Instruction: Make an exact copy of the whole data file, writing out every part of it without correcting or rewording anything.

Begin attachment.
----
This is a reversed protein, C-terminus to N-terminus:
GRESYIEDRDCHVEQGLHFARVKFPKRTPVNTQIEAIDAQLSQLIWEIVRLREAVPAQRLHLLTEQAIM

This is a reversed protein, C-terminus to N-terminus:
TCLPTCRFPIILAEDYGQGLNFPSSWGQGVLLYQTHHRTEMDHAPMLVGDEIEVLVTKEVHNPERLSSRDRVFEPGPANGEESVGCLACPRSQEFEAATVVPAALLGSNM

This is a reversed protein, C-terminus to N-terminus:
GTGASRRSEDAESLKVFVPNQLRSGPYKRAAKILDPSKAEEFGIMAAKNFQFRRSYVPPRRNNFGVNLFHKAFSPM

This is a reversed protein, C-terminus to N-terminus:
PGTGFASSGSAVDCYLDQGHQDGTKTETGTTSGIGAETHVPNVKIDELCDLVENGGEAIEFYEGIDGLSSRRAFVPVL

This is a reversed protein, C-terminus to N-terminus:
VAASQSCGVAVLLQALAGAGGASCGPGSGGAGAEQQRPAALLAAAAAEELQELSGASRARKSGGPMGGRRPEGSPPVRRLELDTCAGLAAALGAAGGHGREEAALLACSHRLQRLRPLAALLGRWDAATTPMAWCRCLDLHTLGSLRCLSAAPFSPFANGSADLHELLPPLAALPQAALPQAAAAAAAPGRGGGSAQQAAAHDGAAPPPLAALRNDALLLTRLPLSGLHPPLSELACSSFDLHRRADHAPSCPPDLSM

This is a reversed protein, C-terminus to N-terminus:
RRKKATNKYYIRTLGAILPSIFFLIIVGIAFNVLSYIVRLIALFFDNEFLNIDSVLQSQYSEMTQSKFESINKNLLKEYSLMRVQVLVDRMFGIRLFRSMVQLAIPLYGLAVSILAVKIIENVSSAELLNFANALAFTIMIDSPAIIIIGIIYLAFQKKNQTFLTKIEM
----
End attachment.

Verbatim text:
This is a reversed protein, C-terminus to N-terminus:
GRESYIEDRDCHVEQGLHFARVKFPKRTPVNTQIEAIDAQLSQLIWEIVRLREAVPAQRLHLLTEQAIM

This is a reversed protein, C-terminus to N-terminus:
TCLPTCRFPIILAEDYGQGLNFPSSWGQGVLLYQTHHRTEMDHAPMLVGDEIEVLVTKEVHNPERLSSRDRVFEPGPANGEESVGCLACPRSQEFEAATVVPAALLGSNM

This is a reversed protein, C-terminus to N-terminus:
GTGASRRSEDAESLKVFVPNQLRSGPYKRAAKILDPSKAEEFGIMAAKNFQFRRSYVPPRRNNFGVNLFHKAFSPM

This is a reversed protein, C-terminus to N-terminus:
PGTGFASSGSAVDCYLDQGHQDGTKTETGTTSGIGAETHVPNVKIDELCDLVENGGEAIEFYEGIDGLSSRRAFVPVL

This is a reversed protein, C-terminus to N-terminus:
VAASQSCGVAVLLQALAGAGGASCGPGSGGAGAEQQRPAALLAAAAAEELQELSGASRARKSGGPMGGRRPEGSPPVRRLELDTCAGLAAALGAAGGHGREEAALLACSHRLQRLRPLAALLGRWDAATTPMAWCRCLDLHTLGSLRCLSAAPFSPFANGSADLHELLPPLAALPQAALPQAAAAAAAPGRGGGSAQQAAAHDGAAPPPLAALRNDALLLTRLPLSGLHPPLSELACSSFDLHRRADHAPSCPPDLSM

This is a reversed protein, C-terminus to N-terminus:
RRKKATNKYYIRTLGAILPSIFFLIIVGIAFNVLSYIVRLIALFFDNEFLNIDSVLQSQYSEMTQSKFESINKNLLKEYSLMRVQVLVDRMFGIRLFRSMVQLAIPLYGLAVSILAVKIIENVSSAELLNFANALAFTIMIDSPAIIIIGIIYLAFQKKNQTFLTKIEM